The OP has a Canon EOS 300D with a 75-300 zoom and a C-AF 1.5X multiplier, the lens has never been great, adding the 1.5x multiplier (I assume he means a TC) well there's a problem for a start, f5.6 lens with a TC, loses an 1-stop, makes lens manual focus as crop sensor camera's have a f5.6 autofocus limit, you would need very good light to get reasonable images. Forget about mirror lenses, not great optics and very slow (need perfect conditions) or these 500mm f4.5 $300 pieces of junk you see on ebay or amazon, total waste of money.

On a budget the only lenses that will get you closer are the superzooms from sigma like the bigma (50-500mm, 150-500mm variants), however you still need good light to get the best results from these lenses as they ain't fast and as suggested a tripod for support, but you're talking over $1000.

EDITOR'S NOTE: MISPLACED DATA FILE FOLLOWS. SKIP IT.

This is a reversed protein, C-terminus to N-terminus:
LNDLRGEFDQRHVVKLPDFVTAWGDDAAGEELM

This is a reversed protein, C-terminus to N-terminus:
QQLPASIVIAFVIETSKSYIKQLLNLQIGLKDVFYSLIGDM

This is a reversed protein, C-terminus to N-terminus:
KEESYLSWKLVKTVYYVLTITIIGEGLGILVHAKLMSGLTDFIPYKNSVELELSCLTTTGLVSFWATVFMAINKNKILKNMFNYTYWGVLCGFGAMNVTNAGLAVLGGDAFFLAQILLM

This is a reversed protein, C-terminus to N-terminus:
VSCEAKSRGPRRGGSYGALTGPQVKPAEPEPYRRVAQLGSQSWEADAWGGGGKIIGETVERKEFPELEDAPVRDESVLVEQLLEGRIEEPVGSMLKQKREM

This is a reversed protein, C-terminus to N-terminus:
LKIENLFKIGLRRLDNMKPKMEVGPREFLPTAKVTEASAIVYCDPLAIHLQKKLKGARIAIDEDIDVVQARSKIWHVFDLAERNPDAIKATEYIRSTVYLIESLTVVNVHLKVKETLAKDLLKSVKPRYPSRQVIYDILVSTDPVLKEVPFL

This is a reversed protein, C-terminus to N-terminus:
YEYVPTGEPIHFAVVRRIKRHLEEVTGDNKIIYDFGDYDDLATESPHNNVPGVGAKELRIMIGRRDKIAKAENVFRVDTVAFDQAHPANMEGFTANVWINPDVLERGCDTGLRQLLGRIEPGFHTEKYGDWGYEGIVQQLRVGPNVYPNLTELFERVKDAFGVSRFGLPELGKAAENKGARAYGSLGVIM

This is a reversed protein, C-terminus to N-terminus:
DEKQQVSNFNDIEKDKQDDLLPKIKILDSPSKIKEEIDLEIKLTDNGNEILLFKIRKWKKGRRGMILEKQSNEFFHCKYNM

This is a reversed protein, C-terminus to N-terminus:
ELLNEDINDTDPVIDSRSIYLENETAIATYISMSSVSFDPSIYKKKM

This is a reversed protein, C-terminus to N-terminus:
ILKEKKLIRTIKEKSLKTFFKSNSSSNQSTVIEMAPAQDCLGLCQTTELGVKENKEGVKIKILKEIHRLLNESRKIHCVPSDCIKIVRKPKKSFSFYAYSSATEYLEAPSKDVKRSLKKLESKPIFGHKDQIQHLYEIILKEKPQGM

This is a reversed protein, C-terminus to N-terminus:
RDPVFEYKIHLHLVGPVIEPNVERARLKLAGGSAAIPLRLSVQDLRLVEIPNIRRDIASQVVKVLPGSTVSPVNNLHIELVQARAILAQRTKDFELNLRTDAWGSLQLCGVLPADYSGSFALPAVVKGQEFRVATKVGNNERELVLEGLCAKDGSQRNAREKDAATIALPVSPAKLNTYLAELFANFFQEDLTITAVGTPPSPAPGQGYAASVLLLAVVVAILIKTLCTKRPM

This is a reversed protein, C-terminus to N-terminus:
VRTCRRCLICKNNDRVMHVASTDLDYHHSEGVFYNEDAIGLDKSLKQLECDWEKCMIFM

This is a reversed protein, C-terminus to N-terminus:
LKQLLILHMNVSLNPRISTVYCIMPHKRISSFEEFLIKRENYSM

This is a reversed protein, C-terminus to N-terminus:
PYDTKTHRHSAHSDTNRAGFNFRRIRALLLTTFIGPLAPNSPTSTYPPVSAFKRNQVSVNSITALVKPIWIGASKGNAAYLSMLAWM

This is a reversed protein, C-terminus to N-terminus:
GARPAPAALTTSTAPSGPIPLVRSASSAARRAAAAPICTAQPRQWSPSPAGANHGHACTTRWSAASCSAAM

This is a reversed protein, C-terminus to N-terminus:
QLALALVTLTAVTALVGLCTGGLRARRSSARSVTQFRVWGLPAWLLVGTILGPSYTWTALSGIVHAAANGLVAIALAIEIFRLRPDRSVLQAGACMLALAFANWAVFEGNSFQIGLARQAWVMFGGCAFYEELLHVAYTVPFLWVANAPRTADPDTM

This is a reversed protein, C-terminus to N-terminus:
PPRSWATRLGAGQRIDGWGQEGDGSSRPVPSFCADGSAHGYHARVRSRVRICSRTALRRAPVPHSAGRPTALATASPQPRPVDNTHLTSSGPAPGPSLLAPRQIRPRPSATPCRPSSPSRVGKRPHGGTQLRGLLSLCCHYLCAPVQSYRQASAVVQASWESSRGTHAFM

There are no cheaper alternatives even worth considering

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Joined Dec 2005
Location: Lake County, OH
Dec 20, 2011 09:33 as a reply to  @ pete.rush's post |  #23

I hate to read into a thread and make assumtions, but this time, I wonder if the OP was talking feet rather than yards. Doesn't change the suggestions that have been made, but it certainly would give them a better chance at success. I know it can be done, but deer at 300 - 500 yards are awfully tough to see. You are talking over 1/4 mile away. I wouldn't even try the shot.

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Old ­ Baldy